8. Loved this post and loved how you decided not to let it bother you eventually. I have seen this happen too, and I really admire anybody who can remain unaffected or after being affected – can get back to being their tolerant, ‘intrepid traveler’ self.

    Sometimes those who have gone through discrimination in other places, come back to their ancestral home towns to find people from places that made them feel like outsiders are settled in what they were told was their home town – and there is bitterness. 😦 Politicians in India use such feelings to fuel hatred and divides.


    1. I know what you mean, which is why we had decided not to go to our home state, which was as alien to us as we were to it! Politicians only need an excuse to fish in troubled waters and gather their fish (votes). It is a sad state of affairs.


  9. Discrimination!! This is exactly what I was thinking of last night while digging into a fish delicacy prepared by my housemate… As a kid while growing/studying in primarily vegetarian communities I was often the object of ridicule or subject of ostracism simply because I was a Bong and I used to eat non-veg. It certainly wasn’t fun. It made me dislike a lot of things about myself (a remnant is perhaps is the dislike for fish in general), till I too went into a mode where I really didn’t care!! In fact, I would consider myself as chap who sits on the fence and is comfortable there.
    Discrimination is a part of regular life it seems. While in India I noticed folks discriminate based on region, food habits, culture – anything they could think of!! Used to curse those facts. And then I turned up in London and observed the Brits. One might actually be amused at the way a Londoner might make fun of the Scot or Irish (to be honest, they can be hard to understand on a good day!!) or how a Glasgow man would talk down to a fella from Edinburgh.


    1. oh yes, discrimination is the order of the day, because everyone thinks he or she is superior to the others. And your attitude is the best — sitting on the fence I mean. Be an observer of human frailities, eh? 🙂

      Oh, I forgot, there was this big Bong bully in our neighbourhood who used to tease as, ‘Madrasi babu, imli pani khabo,’ and a large group of us would band together (just to be on the safer side:)) and shout back, ‘Bangali babu, sadi macchi khabo.’ It was a war all right! 😀


  10. you’ve been tagged 🙂


  11. All southies are ‘Madrasi’ and ‘Blacky’ when you are in north but when it comes to work, they are preferred and respected for their honesty and sincerity as compared to others.


    1. Oh, yes; they do love the ‘Madrasi’ for his diligence and sincerity. It is only in really small places where people have little exposure to the outside world that this kind of thing still happens and the place we live in is certainly that…


  12. Ah atlast you wrote a post which i cant relate too…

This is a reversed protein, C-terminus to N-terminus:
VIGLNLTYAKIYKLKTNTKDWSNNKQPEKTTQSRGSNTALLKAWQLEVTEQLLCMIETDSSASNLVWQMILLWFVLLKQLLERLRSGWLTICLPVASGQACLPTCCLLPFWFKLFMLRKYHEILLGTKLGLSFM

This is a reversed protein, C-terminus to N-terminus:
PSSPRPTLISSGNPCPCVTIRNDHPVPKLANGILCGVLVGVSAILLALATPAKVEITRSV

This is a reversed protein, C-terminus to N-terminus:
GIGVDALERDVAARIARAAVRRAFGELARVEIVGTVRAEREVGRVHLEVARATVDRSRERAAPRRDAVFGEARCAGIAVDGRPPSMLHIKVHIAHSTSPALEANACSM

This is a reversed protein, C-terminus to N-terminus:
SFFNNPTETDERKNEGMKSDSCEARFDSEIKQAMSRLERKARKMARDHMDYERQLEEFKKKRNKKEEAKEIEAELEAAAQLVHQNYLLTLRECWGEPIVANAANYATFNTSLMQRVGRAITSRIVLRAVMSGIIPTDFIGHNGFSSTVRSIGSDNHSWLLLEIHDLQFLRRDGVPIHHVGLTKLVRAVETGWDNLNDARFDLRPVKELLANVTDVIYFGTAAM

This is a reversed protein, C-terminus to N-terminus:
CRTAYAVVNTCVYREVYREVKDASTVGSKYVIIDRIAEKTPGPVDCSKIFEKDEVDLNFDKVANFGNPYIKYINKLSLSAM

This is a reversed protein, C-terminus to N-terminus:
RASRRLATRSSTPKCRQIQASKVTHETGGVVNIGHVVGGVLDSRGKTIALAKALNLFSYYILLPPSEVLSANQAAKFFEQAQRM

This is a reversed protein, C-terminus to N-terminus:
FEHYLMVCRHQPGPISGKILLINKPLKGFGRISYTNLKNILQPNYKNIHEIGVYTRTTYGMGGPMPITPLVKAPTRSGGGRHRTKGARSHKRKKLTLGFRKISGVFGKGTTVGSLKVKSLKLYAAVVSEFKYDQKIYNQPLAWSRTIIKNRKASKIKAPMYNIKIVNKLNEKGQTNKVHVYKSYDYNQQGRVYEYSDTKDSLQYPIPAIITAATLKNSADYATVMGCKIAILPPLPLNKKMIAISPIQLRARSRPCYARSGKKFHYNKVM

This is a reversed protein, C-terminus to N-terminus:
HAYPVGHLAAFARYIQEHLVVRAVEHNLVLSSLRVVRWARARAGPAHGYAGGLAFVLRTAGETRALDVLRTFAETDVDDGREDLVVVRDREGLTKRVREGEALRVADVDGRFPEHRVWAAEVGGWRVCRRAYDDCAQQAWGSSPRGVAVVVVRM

all my college days i have heard of this hatred btw south- north indie.. but nvr experienced… during my growing up years in Kanpur i nvr came across such taunting from my classmates… true papa was a part of Tamil Joy friends club but all my friends were kanpurians and they were all friendly…

    even during my stint in Indore unless i spoke in Tamil, no one wud believe that i dont belong there…

    but yeah, i do get a constant question everywr.. “Madam, Which country are u from.. not India for sure??” What the…. @#$#%$%


    1. You, my dear Ratzzz are a generation younger. My boys never felt discriminated either — nor have I for that matter as an adult. It is only in the semi-rural regional place that we have settled in, that this kind of thing happens.

      People love to slot you, don’t they? I have also been asked the same question and told that I definitely look like a Bengali or Gujarati! What diverse features I must have! Just try to imagine! 😀


  13. Hmmmm smells fresh like Rain:)
    We are lucky to be Indians,aisi diversity or kahan 🙂


    1. Right you are WJ! I love the diversity which is why I am at home wherever I go, nosy neighbours notwithstanding. 😀


  14. I can totally identify with your experiences. I’m a Marwari and its common knowledge that we originally belong to Rajasthan. Nevertheless, I’ve been born and brought up in Maharashtra. I might not be a native of this place by birth but I call myself a Maharashtrian (not a Marathi) and tutored myself to learn Marathi properly.
    After coming to Mumbai, on more than one occasion we’ve been made to realise that we’re not what they call ‘our people’. They find it particularly peculiar that we live here and not in Rajasthan, and have asked us that brazenly too.
    What am I in this case then?


    1. That’s exactly what gets my goat. You have settled here and are part of the culture and yet you are not considered part of the place. that is sad, isn’t it? Well, we are still the richer for assimilating the culture around us and for that we should be happy! 🙂


  15. ohhh..this is terrible 😦
    yes I understand what you mean…I have faced this too in my numerous house moves in India and now in the UK. We definitely try to mingle with people from our own country/region cause we feel we will be readily accepted there…but yes intrepid travellers like us will always remain as outsiders….


    1. What an apt term — intrepid travellers! But sometimes it is much nicer being on the outside and taking a peep inside, isn’t it? Do you feel the need to bond with your own in the UK?